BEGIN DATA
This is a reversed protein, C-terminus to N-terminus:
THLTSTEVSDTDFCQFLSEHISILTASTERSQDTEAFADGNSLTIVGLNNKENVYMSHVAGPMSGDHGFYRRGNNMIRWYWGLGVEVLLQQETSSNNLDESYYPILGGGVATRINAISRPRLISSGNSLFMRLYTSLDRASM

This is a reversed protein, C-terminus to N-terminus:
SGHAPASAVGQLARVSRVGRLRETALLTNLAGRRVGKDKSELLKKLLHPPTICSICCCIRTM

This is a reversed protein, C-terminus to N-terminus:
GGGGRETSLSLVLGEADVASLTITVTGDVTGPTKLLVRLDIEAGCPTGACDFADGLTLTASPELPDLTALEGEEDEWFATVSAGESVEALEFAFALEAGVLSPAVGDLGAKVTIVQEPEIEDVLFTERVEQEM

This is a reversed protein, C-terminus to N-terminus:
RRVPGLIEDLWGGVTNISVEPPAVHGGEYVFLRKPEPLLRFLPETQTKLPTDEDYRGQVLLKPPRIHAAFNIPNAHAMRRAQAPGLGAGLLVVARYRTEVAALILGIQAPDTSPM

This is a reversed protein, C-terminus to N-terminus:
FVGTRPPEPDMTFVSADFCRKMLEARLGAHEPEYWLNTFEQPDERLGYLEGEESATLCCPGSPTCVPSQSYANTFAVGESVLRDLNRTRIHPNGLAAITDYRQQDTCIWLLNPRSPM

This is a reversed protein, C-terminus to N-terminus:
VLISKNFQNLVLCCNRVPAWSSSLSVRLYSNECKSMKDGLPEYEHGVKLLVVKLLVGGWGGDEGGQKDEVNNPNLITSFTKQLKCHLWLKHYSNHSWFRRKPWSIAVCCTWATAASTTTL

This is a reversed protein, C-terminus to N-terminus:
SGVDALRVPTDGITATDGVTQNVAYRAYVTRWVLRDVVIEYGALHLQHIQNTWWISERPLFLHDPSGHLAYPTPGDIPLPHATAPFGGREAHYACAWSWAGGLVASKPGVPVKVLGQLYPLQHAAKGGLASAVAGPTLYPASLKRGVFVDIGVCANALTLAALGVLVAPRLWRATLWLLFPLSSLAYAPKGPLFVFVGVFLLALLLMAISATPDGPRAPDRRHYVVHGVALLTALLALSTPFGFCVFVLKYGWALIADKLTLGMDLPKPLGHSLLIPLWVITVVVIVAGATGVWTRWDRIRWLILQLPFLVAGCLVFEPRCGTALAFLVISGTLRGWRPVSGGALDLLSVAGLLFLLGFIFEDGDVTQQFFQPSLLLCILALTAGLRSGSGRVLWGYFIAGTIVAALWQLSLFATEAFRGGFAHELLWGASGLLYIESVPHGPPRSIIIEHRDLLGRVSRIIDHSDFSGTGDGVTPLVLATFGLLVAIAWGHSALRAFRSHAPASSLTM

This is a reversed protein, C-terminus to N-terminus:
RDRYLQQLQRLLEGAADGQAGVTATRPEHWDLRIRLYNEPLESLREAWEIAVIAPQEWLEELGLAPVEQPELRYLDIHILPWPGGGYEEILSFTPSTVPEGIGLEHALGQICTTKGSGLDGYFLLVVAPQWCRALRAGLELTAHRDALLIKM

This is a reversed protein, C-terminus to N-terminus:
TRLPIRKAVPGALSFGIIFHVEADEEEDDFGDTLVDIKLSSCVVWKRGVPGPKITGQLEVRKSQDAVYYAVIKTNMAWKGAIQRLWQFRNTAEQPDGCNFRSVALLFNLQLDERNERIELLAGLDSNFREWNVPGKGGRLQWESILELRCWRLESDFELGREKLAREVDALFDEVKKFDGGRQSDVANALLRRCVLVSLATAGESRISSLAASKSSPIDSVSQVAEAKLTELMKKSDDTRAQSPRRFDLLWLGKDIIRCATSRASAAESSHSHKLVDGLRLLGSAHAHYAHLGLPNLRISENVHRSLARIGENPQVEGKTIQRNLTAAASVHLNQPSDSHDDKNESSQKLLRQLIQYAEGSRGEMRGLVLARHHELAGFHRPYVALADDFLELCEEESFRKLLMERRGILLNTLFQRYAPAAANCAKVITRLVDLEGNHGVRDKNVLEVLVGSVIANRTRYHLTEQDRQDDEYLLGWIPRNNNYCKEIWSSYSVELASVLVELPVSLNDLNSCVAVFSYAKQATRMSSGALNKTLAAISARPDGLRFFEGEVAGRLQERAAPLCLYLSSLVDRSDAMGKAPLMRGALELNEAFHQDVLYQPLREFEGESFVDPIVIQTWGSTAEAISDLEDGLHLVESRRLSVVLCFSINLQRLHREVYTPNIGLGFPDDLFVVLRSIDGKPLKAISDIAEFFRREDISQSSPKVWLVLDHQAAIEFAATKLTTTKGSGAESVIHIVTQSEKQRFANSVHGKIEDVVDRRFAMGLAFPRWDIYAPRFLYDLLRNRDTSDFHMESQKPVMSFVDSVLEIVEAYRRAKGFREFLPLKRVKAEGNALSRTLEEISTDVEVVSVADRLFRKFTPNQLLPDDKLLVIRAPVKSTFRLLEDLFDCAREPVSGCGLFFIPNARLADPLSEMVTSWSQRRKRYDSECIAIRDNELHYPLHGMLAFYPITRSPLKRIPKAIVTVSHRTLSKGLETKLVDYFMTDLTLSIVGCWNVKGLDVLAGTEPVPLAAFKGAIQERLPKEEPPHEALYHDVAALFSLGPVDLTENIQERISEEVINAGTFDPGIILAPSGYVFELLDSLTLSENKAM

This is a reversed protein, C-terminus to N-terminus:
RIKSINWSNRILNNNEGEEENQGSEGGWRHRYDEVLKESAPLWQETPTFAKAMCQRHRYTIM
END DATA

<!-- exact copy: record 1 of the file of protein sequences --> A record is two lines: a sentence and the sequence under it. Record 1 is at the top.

This is a reversed protein, C-terminus to N-terminus:
THLTSTEVSDTDFCQFLSEHISILTASTERSQDTEAFADGNSLTIVGLNNKENVYMSHVAGPMSGDHGFYRRGNNMIRWYWGLGVEVLLQQETSSNNLDESYYPILGGGVATRINAISRPRLISSGNSLFMRLYTSLDRASM